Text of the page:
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Supreme Court won't hear Trump bid to end DACA program

The Supreme Court said on Monday that it will stay out of the dispute concerning the Deferred Action for Childhood Ar...

Posted: Feb 26, 2018 2:02 PM
Updated: Feb 26, 2018 2:02 PM

The Supreme Court said on Monday that it will stay out of the dispute concerning the Deferred Action for Childhood Arrivals program for now, meaning the Trump administration may not be able to end the program March 5 as planned.

The move will also lessen pressure on Congress to act on a permanent solution for DACA and its roughly 700,000 participants -- undocumented immigrants who came to the US as children.

Lawmakers had often cited the March 5 deadline as their own deadline for action. But the Senate failed to advance any bill during a debate earlier this month, and no bipartisan measure has emerged since.

Originally, the Trump administration had terminated DACA but allowed a six-month grace period for anyone with status expiring in that window to renew. After that date, March 5, any DACA recipient whose status expired would no longer be able to receive protections.

Monday's action by the court, submitted without comment from the justices, is not a ruling on the merits of the DACA program or the Trump administration's effort to end it.

At issue is a ruling by federal District Judge William Alsup of the US District Court for the Northern District of California, who blocked the plan to end DACA and held that the Trump administration must resume accepting renewal applications. The action means the case will continue going through the lower courts.

Alsup said a nationwide injunction was "appropriate" because "our country has a strong interest in the uniform application of immigration law and policy."

"Plaintiffs have established injury that reaches beyond the geographical bounds of the Northern District of California. The problem affects every state and territory of the United States," he wrote.

The 9th US Circuit Court of Appeals has generally allowed nationwide injunctions against the Trump administration actions from lower court judges under this President to stand, meaning the DACA program could be spared a year or more until the Supreme Court could take up the case in next year's term, given the likely realities of the calendar.

The White House said it was disappointed in the ruling.

"The DACA program -- which provides work permits and myriad government benefits to illegal immigrants en masse -- is clearly unlawful," said spokesman Raj Shah. "The district judge's decision to unilaterally re-impose a program that Congress had explicitly and repeatedly rejected is a usurpation of legislative authority. The fact that this occurs at a time when elected representatives in Congress are actively debating this policy only underscores that the district judge has unwisely intervened in the legislative process."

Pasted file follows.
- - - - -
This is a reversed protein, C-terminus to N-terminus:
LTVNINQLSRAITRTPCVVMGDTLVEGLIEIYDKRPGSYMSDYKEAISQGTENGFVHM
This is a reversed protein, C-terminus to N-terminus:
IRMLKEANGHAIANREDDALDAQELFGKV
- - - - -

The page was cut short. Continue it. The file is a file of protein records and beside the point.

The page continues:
New York Attorney General Eric Schneiderman, one of the 17 challenging Trump's move to end DACA, called the ruling a "win," but added "it also does not change the fact that we need a permanent solution to preserve DACA and protect Dreamers."

Justice Department spokesman Devin O'Malley said the administration's appeal to the Supreme Court was an uphill climb, given it came before the 9th Circuit ruled.

"While we were hopeful for a different outcome, the Supreme Court very rarely grants certiorari before judgment, though in our view, it was warranted for the extraordinary injunction requiring the Department of Homeland Security to maintain DACA," O'Malley said. "We will continue to defend DHS's lawful authority to wind down DACA in an orderly manner."

University of Texas professor law and CNN legal analyst Stephen Vladeck said justices normally don't weigh in at this stage.

"The justices have not granted such a request since 2004, but the government claimed that the urgency of settling the legal status of DACA, and the potential for nationwide confusion, justified such an extraordinary measure," Vladeck said.

California Coronavirus Cases

Data is updated nightly.

Confirmed Cases: 790096

Reported Deaths: 15056
CountyConfirmedDeaths
Los Angeles2614466366
Riverside574191162
San Bernardino52649908
Orange522011128
San Diego44925760
Kern31509354
Fresno27769355
Sacramento21628383
Alameda20641374
Santa Clara20511297
San Joaquin19841415
Stanislaus16351337
Contra Costa15958201
Tulare15599256
Ventura12406143
Imperial11583314
San Francisco1080799
San Mateo9598143
Monterey955067
Santa Barbara8880110
Merced8750134
Kings743077
Sonoma7112114
Marin6591112
Solano617555
Madera439162
Placer348841
San Luis Obispo339327
Butte276435
Yolo275454
Santa Cruz22188
Sutter164210
Napa162613
San Benito131011
Yuba11187
El Dorado10734
Mendocino85118
Lassen7350
Shasta70914
Glenn5503
Nevada5116
Colusa5106
Tehama5094
Lake49210
Humboldt4856
Calaveras31114
Amador28616
Tuolumne2214
Inyo18714
Mono1652
Siskiyou1610
Del Norte1361
Mariposa752
Plumas490
Modoc240
Trinity150
Sierra60
Alpine20
Unassigned00
Chico
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Oroville
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Air quality is looking a bit better this morning, and we'll be staying warm for your first afternoon of the fall season. We'll be a little cooler and have a chance for some showers on Thursday. Dry and hotter conditions return for your weekend.
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